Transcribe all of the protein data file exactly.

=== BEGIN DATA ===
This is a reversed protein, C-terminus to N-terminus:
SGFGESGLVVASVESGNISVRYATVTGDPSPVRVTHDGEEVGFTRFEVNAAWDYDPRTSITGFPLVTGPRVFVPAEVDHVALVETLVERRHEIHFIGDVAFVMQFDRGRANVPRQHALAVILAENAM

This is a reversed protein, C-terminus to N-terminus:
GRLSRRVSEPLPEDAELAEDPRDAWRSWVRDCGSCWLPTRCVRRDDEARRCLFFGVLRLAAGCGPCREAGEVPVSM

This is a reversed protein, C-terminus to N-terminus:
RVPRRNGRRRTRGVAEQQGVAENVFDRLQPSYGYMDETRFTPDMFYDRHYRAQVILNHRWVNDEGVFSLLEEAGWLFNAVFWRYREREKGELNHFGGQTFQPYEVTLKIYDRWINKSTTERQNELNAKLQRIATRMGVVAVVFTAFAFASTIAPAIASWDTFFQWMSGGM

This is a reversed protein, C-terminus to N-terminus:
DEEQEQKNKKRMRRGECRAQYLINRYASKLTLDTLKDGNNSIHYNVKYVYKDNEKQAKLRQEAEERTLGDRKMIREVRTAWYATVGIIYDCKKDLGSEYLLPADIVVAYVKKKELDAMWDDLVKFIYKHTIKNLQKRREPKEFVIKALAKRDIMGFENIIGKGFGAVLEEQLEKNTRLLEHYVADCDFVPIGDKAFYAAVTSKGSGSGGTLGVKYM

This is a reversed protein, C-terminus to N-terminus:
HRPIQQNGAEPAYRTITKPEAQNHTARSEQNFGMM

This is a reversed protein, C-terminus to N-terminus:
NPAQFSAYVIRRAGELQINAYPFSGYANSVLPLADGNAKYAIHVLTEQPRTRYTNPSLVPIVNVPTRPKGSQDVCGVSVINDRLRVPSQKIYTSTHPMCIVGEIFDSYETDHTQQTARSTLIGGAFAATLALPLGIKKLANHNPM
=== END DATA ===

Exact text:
This is a reversed protein, C-terminus to N-terminus:
SGFGESGLVVASVESGNISVRYATVTGDPSPVRVTHDGEEVGFTRFEVNAAWDYDPRTSITGFPLVTGPRVFVPAEVDHVALVETLVERRHEIHFIGDVAFVMQFDRGRANVPRQHALAVILAENAM

This is a reversed protein, C-terminus to N-terminus:
GRLSRRVSEPLPEDAELAEDPRDAWRSWVRDCGSCWLPTRCVRRDDEARRCLFFGVLRLAAGCGPCREAGEVPVSM

This is a reversed protein, C-terminus to N-terminus:
RVPRRNGRRRTRGVAEQQGVAENVFDRLQPSYGYMDETRFTPDMFYDRHYRAQVILNHRWVNDEGVFSLLEEAGWLFNAVFWRYREREKGELNHFGGQTFQPYEVTLKIYDRWINKSTTERQNELNAKLQRIATRMGVVAVVFTAFAFASTIAPAIASWDTFFQWMSGGM

This is a reversed protein, C-terminus to N-terminus:
DEEQEQKNKKRMRRGECRAQYLINRYASKLTLDTLKDGNNSIHYNVKYVYKDNEKQAKLRQEAEERTLGDRKMIREVRTAWYATVGIIYDCKKDLGSEYLLPADIVVAYVKKKELDAMWDDLVKFIYKHTIKNLQKRREPKEFVIKALAKRDIMGFENIIGKGFGAVLEEQLEKNTRLLEHYVADCDFVPIGDKAFYAAVTSKGSGSGGTLGVKYM

This is a reversed protein, C-terminus to N-terminus:
HRPIQQNGAEPAYRTITKPEAQNHTARSEQNFGMM

This is a reversed protein, C-terminus to N-terminus:
NPAQFSAYVIRRAGELQINAYPFSGYANSVLPLADGNAKYAIHVLTEQPRTRYTNPSLVPIVNVPTRPKGSQDVCGVSVINDRLRVPSQKIYTSTHPMCIVGEIFDSYETDHTQQTARSTLIGGAFAATLALPLGIKKLANHNPM